Personal sex chats
The series of fireside chats was among the first 50 recordings made part of the National Recording Registry of the Library of Congress, which noted it as "an influential series of radio broadcasts in which Roosevelt utilized the media to present his programs and ideas directly to the public and thereby redefined the relationship between President Roosevelt and the American people in 1933." Roosevelt believed that his administration's success depended upon a favorable dialogue with the electorate — possible only through methods of mass communication — and that this would allow him to take the initiative.
The use of radio for direct appeals was perhaps the most important of FDR's innovations in political communication.
Roosevelt was a great communicator on radio, and the fireside chats kept him in high public regard throughout his presidency.
Their introduction was later described as a "revolutionary experiment with a nascent media platform".
Everywhere the same voice, its odd Eastern accent, which in anyone else would have irritated Midwesterners.
You could follow without missing a single word as you strolled by. president since Roosevelt has delivered periodic addresses to the American people, first on radio, and later adding television and the Internet.
I thought what splendid thing it would be if he could find time to do that occasionally. His address of May 27, 1941, was heard by 70 percent of the radio audience.
Letter to the White House following the first fireside chat on the Banking Crisis, eight days after taking office (March 12, 1933) 2232. I feel that he walked into my home, sat down and in plain and forceful language explained to me how he was tackling the job I and my fellow citizens gave him. Roosevelt's fireside chat of December 29, 1940 was heard by 59 percent of radio listeners.
The one thing I dread is that my talks should be so frequent as to lose their effectiveness. Every time I talk over the air it means four or five days of long, overtime work in the preparation of what I say. Dear Sir: Being a citizen of little or no consequence I feel the utter futility of writing to the President at a time such as this, but I trust you will accept this letter in the spirit in which it was written.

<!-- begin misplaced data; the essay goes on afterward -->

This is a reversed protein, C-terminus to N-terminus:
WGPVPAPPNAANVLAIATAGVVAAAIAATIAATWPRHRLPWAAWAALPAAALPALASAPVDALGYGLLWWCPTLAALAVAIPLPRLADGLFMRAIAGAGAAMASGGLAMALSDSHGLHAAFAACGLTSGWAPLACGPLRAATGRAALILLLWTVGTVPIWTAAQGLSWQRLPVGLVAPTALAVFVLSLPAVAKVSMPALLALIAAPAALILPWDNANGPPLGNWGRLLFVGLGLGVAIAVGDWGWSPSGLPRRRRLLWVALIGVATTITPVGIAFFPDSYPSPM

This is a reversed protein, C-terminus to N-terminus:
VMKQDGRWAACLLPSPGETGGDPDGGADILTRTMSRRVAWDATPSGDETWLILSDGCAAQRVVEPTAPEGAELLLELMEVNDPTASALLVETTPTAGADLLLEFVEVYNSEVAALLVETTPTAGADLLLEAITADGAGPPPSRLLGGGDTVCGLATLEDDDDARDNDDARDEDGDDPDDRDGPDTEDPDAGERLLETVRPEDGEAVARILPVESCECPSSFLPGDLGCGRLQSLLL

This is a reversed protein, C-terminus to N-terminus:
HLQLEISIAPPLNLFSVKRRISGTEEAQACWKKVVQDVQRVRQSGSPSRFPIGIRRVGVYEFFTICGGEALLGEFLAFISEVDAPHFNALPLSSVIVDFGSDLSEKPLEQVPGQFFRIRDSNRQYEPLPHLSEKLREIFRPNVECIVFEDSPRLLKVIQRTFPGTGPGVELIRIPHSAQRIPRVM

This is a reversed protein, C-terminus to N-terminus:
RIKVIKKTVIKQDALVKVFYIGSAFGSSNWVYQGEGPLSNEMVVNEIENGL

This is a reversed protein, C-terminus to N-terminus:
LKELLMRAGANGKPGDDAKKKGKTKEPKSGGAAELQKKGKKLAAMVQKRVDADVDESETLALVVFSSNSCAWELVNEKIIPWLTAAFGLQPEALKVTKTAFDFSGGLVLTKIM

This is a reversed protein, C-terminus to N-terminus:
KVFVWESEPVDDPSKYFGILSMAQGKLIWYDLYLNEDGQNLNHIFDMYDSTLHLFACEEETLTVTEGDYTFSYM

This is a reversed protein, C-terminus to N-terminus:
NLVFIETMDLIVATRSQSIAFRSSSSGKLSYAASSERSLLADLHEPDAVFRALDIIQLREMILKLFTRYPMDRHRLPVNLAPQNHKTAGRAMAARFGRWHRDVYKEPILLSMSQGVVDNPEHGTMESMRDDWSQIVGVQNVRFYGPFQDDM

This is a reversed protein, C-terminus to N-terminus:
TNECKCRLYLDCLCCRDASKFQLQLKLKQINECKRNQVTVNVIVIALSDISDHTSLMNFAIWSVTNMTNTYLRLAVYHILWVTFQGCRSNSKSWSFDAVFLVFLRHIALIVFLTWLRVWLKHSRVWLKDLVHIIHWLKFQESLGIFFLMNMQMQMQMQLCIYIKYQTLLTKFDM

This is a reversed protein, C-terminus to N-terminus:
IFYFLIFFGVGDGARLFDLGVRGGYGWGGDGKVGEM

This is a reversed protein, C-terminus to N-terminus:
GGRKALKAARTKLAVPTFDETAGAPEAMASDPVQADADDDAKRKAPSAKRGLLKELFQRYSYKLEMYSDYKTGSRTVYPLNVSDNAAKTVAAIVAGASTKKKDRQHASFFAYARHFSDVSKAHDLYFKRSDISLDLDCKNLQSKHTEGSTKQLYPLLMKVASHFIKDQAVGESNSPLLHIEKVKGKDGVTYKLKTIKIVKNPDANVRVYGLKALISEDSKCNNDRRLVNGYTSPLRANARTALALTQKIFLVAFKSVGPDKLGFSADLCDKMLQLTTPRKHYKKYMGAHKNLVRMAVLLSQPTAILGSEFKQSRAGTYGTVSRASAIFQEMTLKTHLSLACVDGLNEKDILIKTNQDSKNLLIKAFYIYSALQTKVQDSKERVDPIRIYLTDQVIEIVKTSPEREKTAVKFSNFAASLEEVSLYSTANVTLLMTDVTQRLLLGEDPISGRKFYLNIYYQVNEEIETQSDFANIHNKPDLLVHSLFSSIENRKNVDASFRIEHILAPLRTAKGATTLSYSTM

Actually, I cannot afford to take this time away from more vital things. Secretary to the President The White House Washington. For me to sit down to write to any public official, whoever he may be, it must be prompted by a very special and appealing occasion or personality.
It is whispered by some that only by abandoning our freedom, our ideals, our way of life, can we build our defenses adequately, can we match the strength of the aggressors. He would arrive 15 minutes before air time to welcome members of the press, including radio and newsreel correspondents. Smith gave him a simple introduction: "Ladies and gentlemen, the President of the United States." Roosevelt most often began his talks with the words, "My friends" or "My fellow Americans", and he read his speech from a looseleaf binder.
Presidential advisor and speechwriter Samuel Rosenman recalled his use of common analogies and his care in avoiding dramatic oratory: "He looked for words that he would use in an informal conversation with one or two of his friends." The radio historian John Dunning wrote that "It was the first time in history that a large segment of the population could listen directly to a chief executive, and the chats are often credited with helping keep Roosevelt's popularity high." Each radio address went through about a dozen drafts.
The fireside chats were a series of 30 evening radio addresses given by U. Roosevelt spoke with familiarity to millions of Americans about the promulgation of the Emergency Banking Act in response to the banking crisis, the recession, New Deal initiatives, and the course of World War II.